The glucose and insulin concentrations, both determined as AUC and peak values, were higher after ingestion of the meal, compared with ingestion of the protein drink or the placebo (P<0.05). Ingestion of the soy protein drink did not affect glucose or insulin responses (AUC and peak values), compared with the placebo. No difference between the conditions was found in TTP of glucose and insulin concentrations (Fig. 2; Table 2).
It was shown that the somatotropic effect of soy protein, as has been shown before, was reduced and delayed when soy protein is ingested as part of a complete meal. This may indicate that besides soy protein, carbohydrates and/or fat play an important modulating role in the postprandial secretion of GH after ingestion of a high-protein meal. Thus, either carbohydrates or fat, or both carbohydrates and fat, are likely to have interfered with the GH-promoting effect of soy protein.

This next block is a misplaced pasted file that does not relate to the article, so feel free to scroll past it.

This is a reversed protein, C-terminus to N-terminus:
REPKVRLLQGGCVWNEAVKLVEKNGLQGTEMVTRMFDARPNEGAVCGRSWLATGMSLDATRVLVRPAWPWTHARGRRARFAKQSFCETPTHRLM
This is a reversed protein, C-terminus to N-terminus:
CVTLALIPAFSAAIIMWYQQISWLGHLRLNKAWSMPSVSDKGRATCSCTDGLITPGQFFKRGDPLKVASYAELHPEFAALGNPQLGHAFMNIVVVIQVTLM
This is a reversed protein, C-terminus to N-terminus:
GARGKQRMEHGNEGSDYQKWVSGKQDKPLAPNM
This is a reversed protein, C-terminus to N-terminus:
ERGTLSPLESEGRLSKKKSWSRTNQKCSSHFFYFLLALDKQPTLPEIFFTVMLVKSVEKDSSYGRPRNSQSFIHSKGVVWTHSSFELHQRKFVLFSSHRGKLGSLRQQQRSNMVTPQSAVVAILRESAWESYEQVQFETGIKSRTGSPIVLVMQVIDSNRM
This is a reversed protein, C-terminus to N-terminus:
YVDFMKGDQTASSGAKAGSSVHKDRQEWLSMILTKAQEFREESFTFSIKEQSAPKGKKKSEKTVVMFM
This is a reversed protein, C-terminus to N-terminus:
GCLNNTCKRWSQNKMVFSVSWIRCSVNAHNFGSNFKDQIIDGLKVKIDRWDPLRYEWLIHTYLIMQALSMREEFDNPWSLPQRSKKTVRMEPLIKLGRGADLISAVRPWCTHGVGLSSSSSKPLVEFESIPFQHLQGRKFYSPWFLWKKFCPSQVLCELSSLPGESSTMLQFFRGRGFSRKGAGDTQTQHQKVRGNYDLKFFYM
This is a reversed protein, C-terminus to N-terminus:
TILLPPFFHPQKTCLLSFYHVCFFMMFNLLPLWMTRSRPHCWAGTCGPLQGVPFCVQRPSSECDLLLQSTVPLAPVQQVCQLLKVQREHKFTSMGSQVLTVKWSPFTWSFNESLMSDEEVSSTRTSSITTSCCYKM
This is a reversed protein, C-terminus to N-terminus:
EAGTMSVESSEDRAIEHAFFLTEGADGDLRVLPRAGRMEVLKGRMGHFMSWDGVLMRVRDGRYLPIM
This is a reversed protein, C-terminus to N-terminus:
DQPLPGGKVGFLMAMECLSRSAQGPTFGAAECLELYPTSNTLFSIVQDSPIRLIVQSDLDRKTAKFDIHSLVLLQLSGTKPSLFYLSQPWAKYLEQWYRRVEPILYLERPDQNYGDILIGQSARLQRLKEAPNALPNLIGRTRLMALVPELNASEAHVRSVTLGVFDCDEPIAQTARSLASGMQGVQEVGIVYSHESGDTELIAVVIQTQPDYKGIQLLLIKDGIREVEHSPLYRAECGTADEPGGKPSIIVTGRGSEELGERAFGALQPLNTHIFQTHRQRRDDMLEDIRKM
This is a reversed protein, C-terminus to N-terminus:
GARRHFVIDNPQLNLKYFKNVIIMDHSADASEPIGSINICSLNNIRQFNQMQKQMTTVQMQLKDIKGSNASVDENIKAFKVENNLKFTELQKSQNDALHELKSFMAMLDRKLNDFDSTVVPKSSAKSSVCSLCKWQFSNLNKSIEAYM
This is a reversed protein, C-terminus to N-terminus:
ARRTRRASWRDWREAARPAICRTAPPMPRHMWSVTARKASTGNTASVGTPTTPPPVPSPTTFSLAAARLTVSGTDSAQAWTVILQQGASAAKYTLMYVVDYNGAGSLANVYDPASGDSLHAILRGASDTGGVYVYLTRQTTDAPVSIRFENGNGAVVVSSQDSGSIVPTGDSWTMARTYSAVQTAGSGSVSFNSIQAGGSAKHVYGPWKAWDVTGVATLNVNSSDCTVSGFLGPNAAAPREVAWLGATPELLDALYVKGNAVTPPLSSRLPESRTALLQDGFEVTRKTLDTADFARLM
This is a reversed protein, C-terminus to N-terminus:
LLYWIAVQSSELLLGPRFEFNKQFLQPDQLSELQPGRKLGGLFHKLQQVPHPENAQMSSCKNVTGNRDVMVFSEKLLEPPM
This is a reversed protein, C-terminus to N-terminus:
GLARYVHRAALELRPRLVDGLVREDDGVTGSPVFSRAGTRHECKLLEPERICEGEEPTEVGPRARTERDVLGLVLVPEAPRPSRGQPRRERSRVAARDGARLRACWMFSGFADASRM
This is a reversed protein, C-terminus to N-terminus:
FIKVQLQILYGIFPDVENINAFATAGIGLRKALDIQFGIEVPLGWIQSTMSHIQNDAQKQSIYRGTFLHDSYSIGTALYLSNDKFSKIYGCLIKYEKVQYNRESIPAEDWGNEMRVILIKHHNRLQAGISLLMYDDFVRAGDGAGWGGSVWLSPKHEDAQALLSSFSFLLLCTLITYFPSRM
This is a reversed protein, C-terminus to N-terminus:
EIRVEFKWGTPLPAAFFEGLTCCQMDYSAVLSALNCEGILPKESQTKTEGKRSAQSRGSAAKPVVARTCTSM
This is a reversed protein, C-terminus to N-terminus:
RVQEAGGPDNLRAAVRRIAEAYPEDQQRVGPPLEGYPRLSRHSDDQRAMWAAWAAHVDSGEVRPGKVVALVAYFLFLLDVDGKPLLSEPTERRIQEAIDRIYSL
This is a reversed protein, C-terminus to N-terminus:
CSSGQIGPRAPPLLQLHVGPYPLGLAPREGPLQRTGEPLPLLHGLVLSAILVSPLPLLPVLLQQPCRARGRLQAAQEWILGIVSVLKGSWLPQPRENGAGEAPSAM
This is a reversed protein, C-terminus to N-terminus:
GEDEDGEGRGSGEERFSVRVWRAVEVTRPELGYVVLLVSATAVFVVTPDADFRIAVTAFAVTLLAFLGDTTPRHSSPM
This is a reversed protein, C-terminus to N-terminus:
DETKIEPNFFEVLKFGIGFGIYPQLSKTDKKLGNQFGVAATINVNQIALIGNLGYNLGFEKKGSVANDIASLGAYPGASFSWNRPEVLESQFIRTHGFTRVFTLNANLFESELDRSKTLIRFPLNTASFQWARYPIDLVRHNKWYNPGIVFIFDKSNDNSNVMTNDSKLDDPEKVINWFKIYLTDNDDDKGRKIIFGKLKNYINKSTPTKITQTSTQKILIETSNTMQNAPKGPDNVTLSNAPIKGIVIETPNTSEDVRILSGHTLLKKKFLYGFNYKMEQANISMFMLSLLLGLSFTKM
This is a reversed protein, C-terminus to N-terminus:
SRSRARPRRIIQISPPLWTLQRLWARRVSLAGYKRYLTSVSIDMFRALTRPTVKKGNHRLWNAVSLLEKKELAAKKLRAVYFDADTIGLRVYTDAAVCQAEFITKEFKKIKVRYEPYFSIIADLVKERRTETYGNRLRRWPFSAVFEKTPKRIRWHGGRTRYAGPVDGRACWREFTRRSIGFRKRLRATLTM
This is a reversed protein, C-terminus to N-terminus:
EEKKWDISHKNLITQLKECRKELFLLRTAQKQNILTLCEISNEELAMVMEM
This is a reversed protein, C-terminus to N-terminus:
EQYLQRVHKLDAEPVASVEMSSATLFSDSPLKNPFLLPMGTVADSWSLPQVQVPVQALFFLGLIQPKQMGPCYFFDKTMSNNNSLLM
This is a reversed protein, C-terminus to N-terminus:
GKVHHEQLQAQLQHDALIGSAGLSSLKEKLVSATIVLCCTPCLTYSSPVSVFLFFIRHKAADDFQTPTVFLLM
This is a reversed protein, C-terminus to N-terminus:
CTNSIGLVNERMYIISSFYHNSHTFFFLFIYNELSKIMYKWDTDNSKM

To the best of our knowledge, this is the only human study performed assessing the effects of soy protein alone and as part of a complete meal on GH secretion. Two previous studies compared the effects of intake of glucose, protein, and glucose plus protein on plasma GH concentrations. Pallotta & Kennedy showed a delayed increase in GH concentrations (5 h after ingestion) following glucose (100 g) and starch (700 g, equivalent to 100 g glucose) after the blood sugar has decreased, and an acute increase in GH concentrations (2 h after ingestion) following the protein intake (60 g). No effect was shown after ingestion of glucose plus protein (10). Also, Rabinowitz showed a delayed increase in GH after intake of glucose (100 g) and an acute increase in GH after intake of beef (64 g proteins, 3 g fat), but a blunted response after a mixed-substrate meal (glucose plus beef) (5). Based upon these studies, it is likely that carbohydrates may have contributed to the blunted GH response of soy protein ingestion after intake of a mixed meal, presumably through elevation of plasma glucose concentrations. Indeed, hyperglycemia is associated with a decrease in plasma GH (11), while hypoglycemia is a potent stimulator of plasma GH (12). The results from these studies, the two previous and the present study, are similar and point to carbohydrates suppressing a protein stimulated GH response.